Looking forward to seeing this one.

My advice for the Fissidens is Fissidens splachnobryoides. Unexpectedly tiny and would work well to throw off people's sense of scale as the plant is not used all that much, from what I can see. Not too slow of a grower, either, in my experience. (Not fast, mind you, but not super slow. Just slow. Fissidens slow.)
I agree with @Ugly Genius Fissidens splachnobryoides would look great! I have actually grown in emersed as well, and it's more difficult than fontanus, but still possible. Just remember that Fissidens looks terrible under DSM! In fact, it looks so bad, I wonder if the people who haven't had success with it have been throwing it out too soon? *shrugs*

@Ugly Genius Can that one be grown emersed? That type looks very interesting as it fits perfectly for what I'd like to do. Coral moss (mini pellia) actually comes to mind as well. Pellia and fissidens are both plants I'm more inexperienced with. Do you have a suggestion as to which one would be less difficult?
Mini pellia would also look great. I was thinking of using some in my tank, but I've never tried growing it before. @bereninga You said that you've kept it, any tips on mini pellia?
 

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Assuming you have your DIY setup done properly, the CO2 will work with a glass diffuser. I used about five different glass diffusers on DIY setups and all worked without problem.

I think the trick is to use smaller bottles so as to have a stronger "working pressure".

If you go the MP route, I'd suggest DIY CO2 as MP and Excel can get a bit wonky. The MP won't melt, but you do have to be careful in how much you dose and where in the tank you dose in relation to the location of the MP as it is a bit sensitive to the stuff.
 

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Discussion Starter · #15 ·
It'd probably take you a year and a half to grow it all out, but after that year and a half, man, what a tank it'll be!
I lol'd when I read that. A year and a half is a REALLY long time to do a DSM! Wouldn't it be more time efficient to buy more vs growing from a small amount?

Maybe I will do both MP and Fissidens splachnobryoides then. If one fails during the dry start, at least I'll have the other in the tank right? Thanks for the suggestions on the plants!

No problem, always happy to help. I don't have a tank journal going yet, but I was thinking about it once the tank comes in. I've done a few journals in the past, but I'm terrible about updating them consistently. I'll do my best this time around!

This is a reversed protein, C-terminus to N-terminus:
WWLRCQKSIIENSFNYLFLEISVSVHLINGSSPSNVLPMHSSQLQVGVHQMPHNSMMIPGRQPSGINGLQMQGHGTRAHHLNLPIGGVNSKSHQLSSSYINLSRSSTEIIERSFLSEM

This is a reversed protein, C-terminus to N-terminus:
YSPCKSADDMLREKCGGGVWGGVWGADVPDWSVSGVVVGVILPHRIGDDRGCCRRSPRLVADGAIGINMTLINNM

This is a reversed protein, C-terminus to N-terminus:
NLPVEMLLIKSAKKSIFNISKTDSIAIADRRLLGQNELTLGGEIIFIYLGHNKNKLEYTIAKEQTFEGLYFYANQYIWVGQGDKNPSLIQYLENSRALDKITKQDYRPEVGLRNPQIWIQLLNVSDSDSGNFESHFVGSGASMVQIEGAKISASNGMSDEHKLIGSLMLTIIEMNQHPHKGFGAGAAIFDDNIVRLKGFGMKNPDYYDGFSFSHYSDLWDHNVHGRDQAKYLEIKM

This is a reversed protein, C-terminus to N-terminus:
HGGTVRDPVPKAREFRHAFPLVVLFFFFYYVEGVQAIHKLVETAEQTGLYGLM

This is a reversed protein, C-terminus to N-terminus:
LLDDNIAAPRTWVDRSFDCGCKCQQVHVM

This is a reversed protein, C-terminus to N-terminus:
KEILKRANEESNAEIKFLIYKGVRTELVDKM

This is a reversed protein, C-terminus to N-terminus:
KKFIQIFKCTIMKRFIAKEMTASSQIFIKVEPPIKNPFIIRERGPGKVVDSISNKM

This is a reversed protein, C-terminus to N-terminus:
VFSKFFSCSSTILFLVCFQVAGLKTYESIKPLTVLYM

I will keep an eye out then. :)

Mini pellia would also look great. I was thinking of using some in my tank, but I've never tried growing it before. @bereninga You said that you've kept it, any tips on mini pellia?
I actually have never had MP before. I've tried fissidens a long time ago, but that trial failed. I feel like I have a bit more experience and knowledge this time around (hopefully) and am willing to try again. I think the dry start will start. Plus, I have great resources right here on TPT. :)

Assuming you have your DIY setup done properly, the CO2 will work with a glass diffuser. I used about five different glass diffusers on DIY setups and all worked without problem.

I think the trick is to use smaller bottles so as to have a stronger "working pressure".

If you go the MP route, I'd suggest DIY CO2 as MP and Excel can get a bit wonky. The MP won't melt, but you do have to be careful in how much you dose and where in the tank you dose in relation to the location of the MP as it is a bit sensitive to the stuff.
Eek, could MP be grown without CO2? Not sure I'd want to set up a DIY CO2 setup at work. heheh

All this talk is getting me excited and I don't even have the tank yet!
 

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It will be fine without CO2. You can do Excel, just be sure not to dump it right on top of the stuff too often. Get reasonably good flow and that should take care of that problem.

According to wikipedia, MP's a terrestrial plant, so the dry-start should be relatively easy.